Proof, Limelight Theatre, Aylesbury

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Last night turned out to be a pleasant change from reviewing London fringe and West End shows, with a visit to Aylesbury’s Limelight Theatre, which is part of the Queen’s Park Arts Centre.

The original Broadway production of David Auburn’s Proof won the Tony Award for Best New Play ten years ago, and tells of Catherine, who is struggling to come out of her mathematician father’s shadow at the same time as worrying that she may have inherited the mental illness that plagued him for years.

Although the play is set in Chicago, director Nikita Strange wisely has the three actors who play the central family retain their English accents, so they can concentrate on the tensions and the humour that come with familial bonds. It does on occasion mean that the slightest difference in idiom sounds wrong, but it brings more benefits than problems.

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Proof, Limelight Theatre, Aylesbury4Scott Matthewman2011-07-27 12:36:45Last night turned out to be a pleasant change from reviewing London fringe and West End shows, with a visit to Aylesbury’s Limelight Theatre, which is…

Hamlet! The Musical, Richmond Theatre

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After visiting one of Shakespeare’s great comedies on Friday, on Saturday I travelled to Richmond-upon-Thames to see how one of his greatest tragedies fared as a comedy musical.

Hamlet! The Musical is such an intrinsically silly idea that it’s no surprise that it had its genesis on the Edinburgh Festival Fringe, first in 2001 and then with a reworked version in 2010. From there, the Royal & Derngate Theatres Northampton have developed it from a 50-minute fringe show into a full hour and a half.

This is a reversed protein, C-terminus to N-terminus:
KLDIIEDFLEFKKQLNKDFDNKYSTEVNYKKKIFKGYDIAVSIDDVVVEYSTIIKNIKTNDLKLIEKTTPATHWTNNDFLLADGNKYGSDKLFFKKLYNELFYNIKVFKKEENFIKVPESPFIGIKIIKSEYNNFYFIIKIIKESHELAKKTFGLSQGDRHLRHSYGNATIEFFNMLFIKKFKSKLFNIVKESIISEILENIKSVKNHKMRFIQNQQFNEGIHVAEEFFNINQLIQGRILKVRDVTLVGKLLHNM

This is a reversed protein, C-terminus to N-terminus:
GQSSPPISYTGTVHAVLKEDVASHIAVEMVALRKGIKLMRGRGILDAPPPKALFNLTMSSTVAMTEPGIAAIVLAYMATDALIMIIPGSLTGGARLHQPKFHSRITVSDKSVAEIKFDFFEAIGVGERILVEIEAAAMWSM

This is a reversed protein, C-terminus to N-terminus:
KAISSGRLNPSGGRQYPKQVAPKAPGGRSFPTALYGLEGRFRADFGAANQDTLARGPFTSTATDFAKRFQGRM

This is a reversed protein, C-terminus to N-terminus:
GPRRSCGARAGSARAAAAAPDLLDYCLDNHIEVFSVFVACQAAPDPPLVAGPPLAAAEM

And it’s a hoot, with a cast of six that pulls out every stop to make Hamlet! as funny as possible.

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Hamlet! The Musical, Richmond Theatre4Scott Matthewman2011-07-27 12:42:47After visiting one of Shakespeare’s great comedies on Friday, on Saturday I travelled to Richmond-upon-Thames to see how one of his greatest tragedies…

Northern Ballet: Swan Lake, Aylesbury Waterside

I’m not a huge ballet fan, I must admit. Indeed, last night was the first time I’d attended a full length ballet at the theatre, as a guest of the new, rather beautiful, Aylesbury Waterside theatre on its opening night.

I suppose, as first ballets to attend, Swan Lake is pretty usual. And as the first full scale production in the Waterside, Northern Ballet‘s interpretation feels particularly appropriate. Not only is it a show that could not have been staged in the old Civic Centre, but Act I’s gorgeous countryside set worked well with the theatre’s wood-clad interior, while the lake shore setting added an additional waterside resonance.

There have been some tweaks to the more traditional Swan Lake story. Set in an early 20th century land, Prince Siegfried becomes Anthony, who loses his brother to the lake during the ballet’s prologue. As the first act progresses, young man Anthony cavorts with his friends Simon and Odilia.

The romantic triangle at the heart of this relationship is the strongest and most successful part of this production. Anthony and Odilia are friendly, a little flirtatious, but when she moves in for a kiss his sudden recoil embarrasses her. Likewise, when Anthony’s boyish horseplay with Simon threatens to break into more romantic territory, he too is pushed away, the spectre of the lake preventing Anthony from exploring his emotions with anybody – until the swan appears.